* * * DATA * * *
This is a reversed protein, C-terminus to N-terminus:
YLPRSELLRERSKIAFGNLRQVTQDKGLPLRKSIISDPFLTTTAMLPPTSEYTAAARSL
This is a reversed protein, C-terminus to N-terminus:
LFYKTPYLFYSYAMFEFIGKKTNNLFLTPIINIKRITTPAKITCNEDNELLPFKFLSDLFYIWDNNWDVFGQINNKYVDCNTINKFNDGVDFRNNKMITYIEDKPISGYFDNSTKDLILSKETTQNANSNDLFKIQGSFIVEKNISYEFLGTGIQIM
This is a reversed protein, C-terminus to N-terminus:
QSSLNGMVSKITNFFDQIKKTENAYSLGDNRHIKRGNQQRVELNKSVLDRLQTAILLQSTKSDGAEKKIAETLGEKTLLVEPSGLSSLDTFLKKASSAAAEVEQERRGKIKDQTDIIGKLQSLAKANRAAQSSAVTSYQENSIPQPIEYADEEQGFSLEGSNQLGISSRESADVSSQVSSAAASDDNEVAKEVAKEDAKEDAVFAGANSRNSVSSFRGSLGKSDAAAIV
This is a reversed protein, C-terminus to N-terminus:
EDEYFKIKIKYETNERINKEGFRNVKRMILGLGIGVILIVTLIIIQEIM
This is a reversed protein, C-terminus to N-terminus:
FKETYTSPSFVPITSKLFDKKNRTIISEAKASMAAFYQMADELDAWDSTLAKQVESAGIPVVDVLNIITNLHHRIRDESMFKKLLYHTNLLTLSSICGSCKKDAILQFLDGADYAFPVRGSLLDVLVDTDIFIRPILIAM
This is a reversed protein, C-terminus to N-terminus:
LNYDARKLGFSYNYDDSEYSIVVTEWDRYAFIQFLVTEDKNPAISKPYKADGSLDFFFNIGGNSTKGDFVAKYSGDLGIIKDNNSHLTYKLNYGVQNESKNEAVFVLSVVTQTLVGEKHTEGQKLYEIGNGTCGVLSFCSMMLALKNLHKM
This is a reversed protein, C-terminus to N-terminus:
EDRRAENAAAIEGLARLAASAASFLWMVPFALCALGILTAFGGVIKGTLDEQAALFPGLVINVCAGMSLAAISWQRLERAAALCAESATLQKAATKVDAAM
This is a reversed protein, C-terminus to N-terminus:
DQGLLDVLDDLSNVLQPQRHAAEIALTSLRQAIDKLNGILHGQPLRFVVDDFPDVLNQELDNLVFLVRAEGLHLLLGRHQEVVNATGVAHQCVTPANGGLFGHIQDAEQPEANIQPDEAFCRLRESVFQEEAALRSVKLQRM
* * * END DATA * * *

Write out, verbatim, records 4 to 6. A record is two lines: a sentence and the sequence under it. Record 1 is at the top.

This is a reversed protein, C-terminus to N-terminus:
EDEYFKIKIKYETNERINKEGFRNVKRMILGLGIGVILIVTLIIIQEIM
This is a reversed protein, C-terminus to N-terminus:
FKETYTSPSFVPITSKLFDKKNRTIISEAKASMAAFYQMADELDAWDSTLAKQVESAGIPVVDVLNIITNLHHRIRDESMFKKLLYHTNLLTLSSICGSCKKDAILQFLDGADYAFPVRGSLLDVLVDTDIFIRPILIAM
This is a reversed protein, C-terminus to N-terminus:
LNYDARKLGFSYNYDDSEYSIVVTEWDRYAFIQFLVTEDKNPAISKPYKADGSLDFFFNIGGNSTKGDFVAKYSGDLGIIKDNNSHLTYKLNYGVQNESKNEAVFVLSVVTQTLVGEKHTEGQKLYEIGNGTCGVLSFCSMMLALKNLHKM